Setting Up BALUN CCTV System
I live in a medium-cost apartment, near the old Subang airport. The housing project consists of 6 blocks of apartments, each block has 4 to 5 staircases. Each staircase provide access to 20 apartment units, therefore each block has between 80 to 100 apartment units.
Recently there was a crime spree in the area. Motorbikes were stolen in broad daylight, cars were stolen at the break of dawn using tow-trucks and apartments were broken into in the middle of the day. Three of the apartment units that were broken into were from my block. The incidents occurred at noon when there were very few people around the housing project. One of the cars that were stolen was parked at my staircase. The tow-truck took only 2 minutes to steal the car (6.33am – 6.35am). Although the theft was recorded on CCTV, the camera was too far away to make any difference since it was at the second floor, near my front door.
Picture of the tow-truck stealing a car.
So there was a need to have CCTV cameras installed at the entrances of the staircases to monitor those entering the block and the parking area. Unfortunately there were no power sockets at the staircase entrances, to power up the cameras. We were unable to proceed with our CCTV installation due to this problem. There was no way to power up the cameras unless we resort to stealing electricity.
Luckily for me, during one of my many visits to Reginex Low Yat Plaza, I was introduced to the BALUN CCTV system. The biggest advantage of the system is that power is transmitted along with the video signal in the same wire. Therefore there is no need to have a power socket where the CCTV camera is installed. The wire being used is Category 5, the highest-quality unshielded twisted pair (UTP) cable. Category 5 cable also uses either 22 or 24 AWG unshielded twisted pair wire with impedance of 100 ohms.
BALUN is not a brand name. Instead BALUN means (pronounced “bal-un”) a device designed to convert between balanced and unbalanced electrical signals, such as between coaxial cable and ladder line. Baluns can be considered as simple forms of transmission line transformers. Baluns can be used to convert video coming from an S-Video, RCA or VGA connector to run over cat5 cables. The video signal is transformed from an impedance of 75 ohms to 100 ohms so that it could be transmitted along a UTP cable. Upon reaching the destination, the signal will be converted again to 75 ohms from 100 ohms. The diagram and image below illustrated that very well.
I decided to try out this system for my apartment block.
Diagram and picture illustrating how video signal and power is transmitted along the cat5 cables.
From the camera, the video signal is transmitted to the PW unit. At the same time power is transmitted from the PW unit to the camera. It is possible since the cat5 cable has 8 individual wires inside it. The configuration for the wiring for the PW unit to the ND unit is as follows;
2 – Orange – Power (-)
4 – Blue – Power (+)
7 – White Brown – Video (-)
8 – Brown – Video (+)
From the PW unit, the cat5 cable connects to the ND unit. The distance could be as far as 1000 feet away from the PW unit. The ND unit has 4 sockets to receive signals from 4 cameras and powers them at the same time. To power up the 4 cameras, the ND unit has a power supply unit. The power unit supplies power at 18V and 2.3A. Since my camera is only a 12V camera, I decided to substitute the power supply with a 12V one, until I get clarification from the staff at Reginex. I don’t want to fry the circuits on my camera.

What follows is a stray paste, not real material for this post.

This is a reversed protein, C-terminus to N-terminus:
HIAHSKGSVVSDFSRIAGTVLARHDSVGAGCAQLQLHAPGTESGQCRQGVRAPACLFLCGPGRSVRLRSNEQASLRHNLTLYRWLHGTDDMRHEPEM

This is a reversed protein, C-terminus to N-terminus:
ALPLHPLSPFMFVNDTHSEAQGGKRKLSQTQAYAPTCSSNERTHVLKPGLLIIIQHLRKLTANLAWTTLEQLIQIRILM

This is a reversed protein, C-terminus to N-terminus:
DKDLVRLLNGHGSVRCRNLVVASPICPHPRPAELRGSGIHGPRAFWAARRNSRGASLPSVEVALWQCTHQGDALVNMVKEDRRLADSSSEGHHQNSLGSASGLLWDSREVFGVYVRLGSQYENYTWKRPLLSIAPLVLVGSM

All the 4 video signals were combined into one cat5 cable going out of the ND unit. It is possible since the cat5 cable has 8 individual wires inside it. The configuration for the wiring for the ND unit to the RX unit is as follows;
1 & 2 – Orange pair – Signal 1
4 & 5 – Blue pair – Signal 2
3 & 6 – Green pair – Signal 3
7 & 8 – Brown pair – Signal 4
From the ND unit, the UTP cable connects to the RX unit. The distance could be as far as 1000 feet away from the ND unit. Which means that the camera could be as far as 2000 feet away from the RX unit. From the RX unit, the video signals are transmitted to the Digital Video Recorder. I connect my RX unit to my desktop computer which has a TE-104 DVR card, which I bought from Jalan Pasar for RM100 in 2002.
The setup works well enough in my apartment block. You can see the images of the installation here;
A dome CCTV camera at the staircase entrance, connected to the PW unit.
The ND unit located at my front door, 2 storeys above the location of the camera. The wires went through the phone conduit from the ground floor to the second floor.
The RX unit, located inside my apartment unit, about 40 feet away from the ND unit. The video signals then goes into my desktop computer via the DVR card.
The end result on the desktop computer. As you can see, we plan to install a CCTV camera at all the staircase entrances.
Monitoring the CCTV camera remotely from another PC via the Internet.
Yes, the BALUN CCTV system is an expensive solution for such a CCTV implementation. Expect to spend close to RM750 extra for a 4 cameras system like the one above. This is not inclusive of the Cat5 cables, cameras and DVR cost. But it works and it works well.
Now we already have a few suspects for the break-ins. We’ve always wondered how did strangers managed to get into the housing area unnoticed. From the recordings, we noticed a blue pick-up van, with the logo of a telecommunications company, acting suspiciously at noon, roaming around the housing project. The driver and the passenger of the pick-up even paid special interest to the CCTV camera at the staircase entrance for a few minutes when they noticed it. Maybe that is how they do it, by using such a vehicle, to avoid suspicions.
At least now we have the CCTV system in place to deter would-be thieves. Maybe now they’ll go elsewhere 😉